EMPLOYER-BASED HEALTH INSURANCE: NOT A ROCK TO BUILD ON
by John Geyman MD.
Employer-sponsored health insurance (ESI) provided a solid foundation for health care financing for many years after it expanded rapidly during World War II. As the nation rapidly mobilized its war effort, three forces came together to expand the role of ESI: wage and price controls, worker shortages, and strong unions. Many corporations entered into a long-term social contract with their employees by providing them with health insurance.
That contract is long gone, an archaic relic of the past. Most employers can no longer afford the rising cost of insurance, loyalty to their workers has withered away, coverage when provided is less generous with more costs being passed along to employees in the form of higher co-payments, deductibles and out of pocket costs.
Although misguided, it is understandable that the Affordable Care Act of 2009 (ACA) sought to build upon ESI by requiring employers with 50 or more full-time-equivalent employees who work 30 hours or more per week to offer health insurance to them by 2014 or pay a penalty of $2,000 for each full-time worker, excluding the first 30. The ACA also exempted larger employers, who generally retain control over cost and benefits of coverage by self-insuring, from coverage requirements with one exception— — they are required to cover preventive services without a lifetime or annual dollar value limit.
But all this was a policy choice destined to fail, as these markers show:
• Large employers may offer plans that are so spare as to be meaningless, such as a policy offered by McDonald’s Corp. with annual limits of just $2,000.
• According to a recent survey of major U.S. companies, 44 percent of employers are considering offering high-deductible plans as their only benefit option to employees in 2014; this year, average deductibles in-network are $1,230 and $2,110 out-of-network.
• Even when meeting the ACA’s requirements to offer coverage, many workers will find that their benefits are very limited, since the ACA gave wide latitude to the states to determine minimal benefit packages required of insurers.
• Many small employers cut workers’ hours to less than 30 hours a week to get around the cost of insuring them; some public employers, such as schools, may also use this strategy under the pressure to cut costs.
• It is already apparent that many low-income workers will not be able to afford coverage even when offered by their employers, and that their “take-up rate” will be low.
• Job lock is an ongoing problem for many insured workers, who fear being unable to regain insurance if they change jobs.
• Some insurers, such as UnitedHealth Group and Humana, are offering small businesses, who want to self-insure, limited benefit plans that would avoid the ACA’s coverage requirements—such as plans without surgery, X-rays, or hospitalization.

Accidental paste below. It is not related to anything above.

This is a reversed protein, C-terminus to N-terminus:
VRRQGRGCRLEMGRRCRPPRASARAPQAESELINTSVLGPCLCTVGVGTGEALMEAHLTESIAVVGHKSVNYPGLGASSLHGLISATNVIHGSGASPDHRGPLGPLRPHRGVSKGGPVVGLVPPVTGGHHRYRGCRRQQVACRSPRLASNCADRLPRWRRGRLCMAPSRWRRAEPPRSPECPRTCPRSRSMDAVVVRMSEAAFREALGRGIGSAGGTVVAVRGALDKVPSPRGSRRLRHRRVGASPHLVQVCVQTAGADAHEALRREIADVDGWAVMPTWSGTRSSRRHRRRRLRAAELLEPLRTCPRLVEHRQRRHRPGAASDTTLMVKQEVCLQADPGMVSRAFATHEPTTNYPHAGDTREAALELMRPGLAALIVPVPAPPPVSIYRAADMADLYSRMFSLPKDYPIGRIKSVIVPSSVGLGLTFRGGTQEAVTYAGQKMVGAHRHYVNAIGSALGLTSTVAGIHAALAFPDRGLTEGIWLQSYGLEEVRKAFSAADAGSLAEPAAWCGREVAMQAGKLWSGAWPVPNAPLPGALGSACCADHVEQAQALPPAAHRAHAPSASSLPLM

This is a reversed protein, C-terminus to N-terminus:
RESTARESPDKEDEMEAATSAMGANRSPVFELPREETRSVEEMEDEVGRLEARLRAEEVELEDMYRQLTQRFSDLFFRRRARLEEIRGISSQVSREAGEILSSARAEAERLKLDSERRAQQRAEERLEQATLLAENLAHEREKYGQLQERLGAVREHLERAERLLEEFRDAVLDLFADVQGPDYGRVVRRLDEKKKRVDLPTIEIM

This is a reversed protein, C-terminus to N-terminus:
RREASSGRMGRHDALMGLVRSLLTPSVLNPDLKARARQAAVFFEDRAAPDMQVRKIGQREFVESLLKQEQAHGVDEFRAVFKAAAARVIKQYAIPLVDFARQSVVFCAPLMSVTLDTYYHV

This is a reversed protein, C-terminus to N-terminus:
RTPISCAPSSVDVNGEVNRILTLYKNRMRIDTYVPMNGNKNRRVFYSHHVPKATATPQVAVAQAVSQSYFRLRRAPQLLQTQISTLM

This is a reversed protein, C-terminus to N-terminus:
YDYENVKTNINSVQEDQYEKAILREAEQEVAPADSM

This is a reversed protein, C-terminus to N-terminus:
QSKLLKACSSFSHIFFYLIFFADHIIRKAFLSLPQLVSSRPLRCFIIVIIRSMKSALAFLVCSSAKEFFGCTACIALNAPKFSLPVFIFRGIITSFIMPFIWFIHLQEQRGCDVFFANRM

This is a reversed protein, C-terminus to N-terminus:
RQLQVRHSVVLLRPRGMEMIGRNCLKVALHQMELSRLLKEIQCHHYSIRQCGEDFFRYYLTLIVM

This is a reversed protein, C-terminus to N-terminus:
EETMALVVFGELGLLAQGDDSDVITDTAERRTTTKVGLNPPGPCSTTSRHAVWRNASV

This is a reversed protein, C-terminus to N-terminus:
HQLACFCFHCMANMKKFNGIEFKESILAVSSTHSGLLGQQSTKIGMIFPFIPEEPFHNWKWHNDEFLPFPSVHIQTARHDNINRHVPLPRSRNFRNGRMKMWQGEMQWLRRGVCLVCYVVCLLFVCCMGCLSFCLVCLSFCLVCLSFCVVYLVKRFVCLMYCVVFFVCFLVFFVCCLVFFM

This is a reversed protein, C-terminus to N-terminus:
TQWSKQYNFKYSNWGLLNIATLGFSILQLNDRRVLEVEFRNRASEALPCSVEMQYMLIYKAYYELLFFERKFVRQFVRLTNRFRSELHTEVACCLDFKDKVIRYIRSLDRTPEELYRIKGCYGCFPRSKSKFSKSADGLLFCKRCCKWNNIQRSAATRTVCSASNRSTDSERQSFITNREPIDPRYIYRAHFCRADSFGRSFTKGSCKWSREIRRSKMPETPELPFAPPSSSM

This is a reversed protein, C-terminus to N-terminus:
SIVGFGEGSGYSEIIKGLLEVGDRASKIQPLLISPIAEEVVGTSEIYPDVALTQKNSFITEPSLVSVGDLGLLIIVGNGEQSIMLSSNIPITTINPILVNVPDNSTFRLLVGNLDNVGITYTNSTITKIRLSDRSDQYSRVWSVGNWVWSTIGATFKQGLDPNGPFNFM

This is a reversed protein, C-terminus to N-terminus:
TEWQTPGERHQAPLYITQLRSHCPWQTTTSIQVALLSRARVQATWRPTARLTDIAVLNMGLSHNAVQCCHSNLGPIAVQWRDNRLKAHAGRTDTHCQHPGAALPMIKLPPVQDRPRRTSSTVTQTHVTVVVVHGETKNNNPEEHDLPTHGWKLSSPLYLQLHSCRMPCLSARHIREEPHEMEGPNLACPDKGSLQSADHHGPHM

• ESI has been declining for many years; today it covers just 60 percent of employed Americans.
• Even with ESI, there are many reasons to feel insecure about ongoing coverage, including if one loses his/her job, health status, income level (to afford rising costs), whether or not the insurer covers claims, and new caps on benefits.
So the time is past due when we abandon the idea that ESI can provide coverage that workers and their families can count on. Employers can’t afford to continue such coverage, and will pay much less when we shift to a single-payer publicly-financed system of national health insurance. Many other industrial countries hold a competitive advantage with one or another form of such insurance, as the auto industry found years ago—a 2005 study found that General Motors was paying $1,500 per car for health insurance versus Canadian manufacturers across the river in Toronto paying little more than $200 and Toyota in Japan paying just $97. None of the provisions of the ACA will change or eliminate these basic problems of ESI, so let’s move on to a financing system that is sustainable and will work for all Americans regardless of their age, health or employment status.
1. Kuttner, R. The American health care system: Employer-sponsored health coverage. N Engl J Med 340: 248-52, 1999.
2, Tully, S. Documents reveal AT&T, Verizon, others thought about dropping employer-sponsored benefits. Fortune. May 6, 2010.
3. PwC Health Research Institute. Medical cost trend: behind the numbers 2014, June 2013.
4. Maltby, E,. The new math for health insurance costs. Wall Street Journal, June 7, 2013: B1.
5. Weaver, C, Mathews, AW. Rx for health law: self insure. Wall Street Journal, May 28, 2013: B1.
6. Report of Robert Wood Johnson Foundation. Number of Americans obtaining health insurance through an employer declines steadily since 2000. Princeton, NJ,< April 11, 2013.
7. Taylor, M. Applying the brakes: UAW deal to affect providers as well as workers (United Auto Workers union). Modern Health Care 35 (43): 14, October 24, 2005.
TAGS: ACA access to care Accountable Care Act Accountable Care Act (ACA) Affordable Care Act Affordable Health Care Cost of Illegal Immigration David M. Gimlett Don McCanne M.D. Employee Medical Benefit Employers Medical Coverage employer-sponsored health insurance Fee-for-service (FFS)